The Institute of Architects awards are announced on Friday night in Auckland.
Ambitious firms in 'chicken-and-egg' predicament
Warren and Mahoney has been praised for getting a big commission in Australia because New Zealand practices have difficulties breaking into big building architecture across the Tasman.
John Walsh, Institute of Architects communications manager, said many Kiwi architects do individual houses there, often for New Zealanders living in Australia, but generally they find it hard to break in.
John Walsh says it can be difficult for New Zealand architects to break into the Australian market.
"This isn't a matter of prejudice - it's rather that Australia has many excellent practices which compete hard against each other and anyone else," Walsh said.
"Architectus is one of the few New Zealand architecture practices to have found a way to work in Australia and they have done it through forming an alliance with a group of Australian practices.
"Of course, there are many New Zealand architects working in Australia for local firms. As for Australian practices getting big jobs in New Zealand, that really is nothing new. After all, the original Auckland Art Gallery was designed by a Melbourne practice," he said.
"In part, it's a symptom of our branch economy status. Banks, for example, are almost all Australian-owned, and they usually have long-standing relationships with Australian architecture practices, and a disposition to employ people they know," Walsh said.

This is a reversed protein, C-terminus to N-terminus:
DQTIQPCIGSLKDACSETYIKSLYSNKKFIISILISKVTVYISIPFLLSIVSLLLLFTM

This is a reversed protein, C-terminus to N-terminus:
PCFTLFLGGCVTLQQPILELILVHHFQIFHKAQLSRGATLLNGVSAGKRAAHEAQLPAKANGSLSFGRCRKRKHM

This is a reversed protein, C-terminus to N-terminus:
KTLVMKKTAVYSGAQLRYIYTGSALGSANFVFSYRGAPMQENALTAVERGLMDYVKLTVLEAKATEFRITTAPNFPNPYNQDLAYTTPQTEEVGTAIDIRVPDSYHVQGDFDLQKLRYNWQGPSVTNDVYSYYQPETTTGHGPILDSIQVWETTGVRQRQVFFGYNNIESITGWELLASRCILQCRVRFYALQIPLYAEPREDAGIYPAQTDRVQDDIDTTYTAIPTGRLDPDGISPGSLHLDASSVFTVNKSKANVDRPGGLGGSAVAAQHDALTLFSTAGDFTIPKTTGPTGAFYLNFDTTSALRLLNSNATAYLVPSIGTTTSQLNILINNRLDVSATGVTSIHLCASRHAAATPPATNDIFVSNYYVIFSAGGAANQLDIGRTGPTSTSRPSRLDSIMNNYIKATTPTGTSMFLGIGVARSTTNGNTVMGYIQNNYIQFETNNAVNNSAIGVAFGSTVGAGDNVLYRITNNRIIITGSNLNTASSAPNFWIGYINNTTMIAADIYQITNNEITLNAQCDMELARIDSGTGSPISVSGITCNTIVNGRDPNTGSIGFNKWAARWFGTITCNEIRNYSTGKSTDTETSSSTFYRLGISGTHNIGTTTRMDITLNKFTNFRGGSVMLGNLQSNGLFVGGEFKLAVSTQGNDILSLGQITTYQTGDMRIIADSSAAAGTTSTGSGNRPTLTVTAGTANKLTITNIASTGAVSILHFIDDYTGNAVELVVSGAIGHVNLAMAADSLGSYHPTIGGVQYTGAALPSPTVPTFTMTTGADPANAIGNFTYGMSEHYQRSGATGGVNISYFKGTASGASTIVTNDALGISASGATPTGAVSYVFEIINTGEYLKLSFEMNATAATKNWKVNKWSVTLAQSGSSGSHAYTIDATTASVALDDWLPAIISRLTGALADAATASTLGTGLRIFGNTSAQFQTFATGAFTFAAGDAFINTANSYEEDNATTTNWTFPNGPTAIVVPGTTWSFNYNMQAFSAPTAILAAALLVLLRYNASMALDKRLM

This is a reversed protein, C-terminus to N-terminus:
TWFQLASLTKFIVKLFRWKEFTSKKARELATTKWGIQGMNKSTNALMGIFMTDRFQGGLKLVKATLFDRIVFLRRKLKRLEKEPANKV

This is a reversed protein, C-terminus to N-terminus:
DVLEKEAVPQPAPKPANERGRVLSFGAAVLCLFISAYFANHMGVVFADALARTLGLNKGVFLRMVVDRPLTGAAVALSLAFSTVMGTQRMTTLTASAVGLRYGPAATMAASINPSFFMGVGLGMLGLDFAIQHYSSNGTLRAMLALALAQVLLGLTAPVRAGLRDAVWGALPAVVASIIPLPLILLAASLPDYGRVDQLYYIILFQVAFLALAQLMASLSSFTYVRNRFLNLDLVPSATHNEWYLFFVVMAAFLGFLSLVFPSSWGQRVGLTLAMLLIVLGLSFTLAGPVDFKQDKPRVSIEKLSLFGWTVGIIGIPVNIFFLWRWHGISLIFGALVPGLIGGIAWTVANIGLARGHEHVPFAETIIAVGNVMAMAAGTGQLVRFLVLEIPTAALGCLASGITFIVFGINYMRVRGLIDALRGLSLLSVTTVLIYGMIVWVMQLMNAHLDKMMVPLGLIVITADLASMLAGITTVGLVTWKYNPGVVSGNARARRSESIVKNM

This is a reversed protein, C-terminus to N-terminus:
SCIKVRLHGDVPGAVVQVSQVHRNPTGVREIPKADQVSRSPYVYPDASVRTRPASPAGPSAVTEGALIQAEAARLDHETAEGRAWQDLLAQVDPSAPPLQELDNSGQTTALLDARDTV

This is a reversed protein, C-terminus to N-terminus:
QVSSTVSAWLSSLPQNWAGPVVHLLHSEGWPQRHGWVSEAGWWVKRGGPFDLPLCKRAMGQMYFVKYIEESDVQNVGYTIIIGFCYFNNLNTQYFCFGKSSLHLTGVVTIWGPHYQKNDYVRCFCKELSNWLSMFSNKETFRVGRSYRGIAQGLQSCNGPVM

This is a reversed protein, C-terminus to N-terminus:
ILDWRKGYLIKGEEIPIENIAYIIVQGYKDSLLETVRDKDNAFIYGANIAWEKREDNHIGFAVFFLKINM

"However, it does make it difficult for New Zealand practices to get large-scale work, especially in the commercial sector. Often, they have to partner with an Australian practice to get these jobs.
"It is a challenge for ambitious up-and-coming local practices, especially. How do you step up from houses and smaller projects if, as increasingly is the case, the big jobs go to firms with form?" Walsh said.
"Big commercial clients are risk-averse, which is understandable, but it can inhibit innovative architecture and the development of innovative practices.
"It leads to a chicken-and-egg situation: how do you get a big job if you've never done a big job before?"
Big architectural jobs
*ASB North Wharf: BVN Donovan Hill (Australia) with Jasmax (NZ)
*Auckland Art Gallery changes: fjmt (Sydney) with Archimedia (NZ).
*NAB branch upgrade: Warren and Mahoney (NZ).
*Central Rail Link: Grimshaw (Australia) with Aurecon, Mott MacDonald and Jasmax.